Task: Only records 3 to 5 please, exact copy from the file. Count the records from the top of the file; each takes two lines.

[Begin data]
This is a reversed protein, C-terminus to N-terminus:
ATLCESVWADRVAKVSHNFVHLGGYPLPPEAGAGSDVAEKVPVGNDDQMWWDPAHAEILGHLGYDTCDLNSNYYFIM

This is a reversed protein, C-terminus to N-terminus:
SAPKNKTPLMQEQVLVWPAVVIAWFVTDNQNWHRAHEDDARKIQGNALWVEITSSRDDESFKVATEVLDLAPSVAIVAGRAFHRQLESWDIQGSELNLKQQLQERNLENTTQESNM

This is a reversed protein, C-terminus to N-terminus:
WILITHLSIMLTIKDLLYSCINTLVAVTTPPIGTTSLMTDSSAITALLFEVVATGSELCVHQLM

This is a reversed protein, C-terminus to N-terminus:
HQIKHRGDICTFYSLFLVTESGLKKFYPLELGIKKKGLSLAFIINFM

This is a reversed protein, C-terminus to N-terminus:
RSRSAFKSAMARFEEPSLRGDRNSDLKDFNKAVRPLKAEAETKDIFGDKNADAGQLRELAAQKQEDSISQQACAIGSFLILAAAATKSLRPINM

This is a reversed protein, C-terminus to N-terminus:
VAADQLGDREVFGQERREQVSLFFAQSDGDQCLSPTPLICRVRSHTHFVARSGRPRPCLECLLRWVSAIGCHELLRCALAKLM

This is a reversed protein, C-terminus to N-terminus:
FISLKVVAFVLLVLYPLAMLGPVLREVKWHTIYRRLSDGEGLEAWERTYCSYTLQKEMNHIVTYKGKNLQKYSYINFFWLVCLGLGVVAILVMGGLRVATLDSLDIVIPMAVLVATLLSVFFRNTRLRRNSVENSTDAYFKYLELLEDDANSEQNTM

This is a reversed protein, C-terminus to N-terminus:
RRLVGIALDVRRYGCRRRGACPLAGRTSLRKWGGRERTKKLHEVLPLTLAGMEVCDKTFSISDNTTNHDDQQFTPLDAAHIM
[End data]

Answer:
This is a reversed protein, C-terminus to N-terminus:
WILITHLSIMLTIKDLLYSCINTLVAVTTPPIGTTSLMTDSSAITALLFEVVATGSELCVHQLM

This is a reversed protein, C-terminus to N-terminus:
HQIKHRGDICTFYSLFLVTESGLKKFYPLELGIKKKGLSLAFIINFM

This is a reversed protein, C-terminus to N-terminus:
RSRSAFKSAMARFEEPSLRGDRNSDLKDFNKAVRPLKAEAETKDIFGDKNADAGQLRELAAQKQEDSISQQACAIGSFLILAAAATKSLRPINM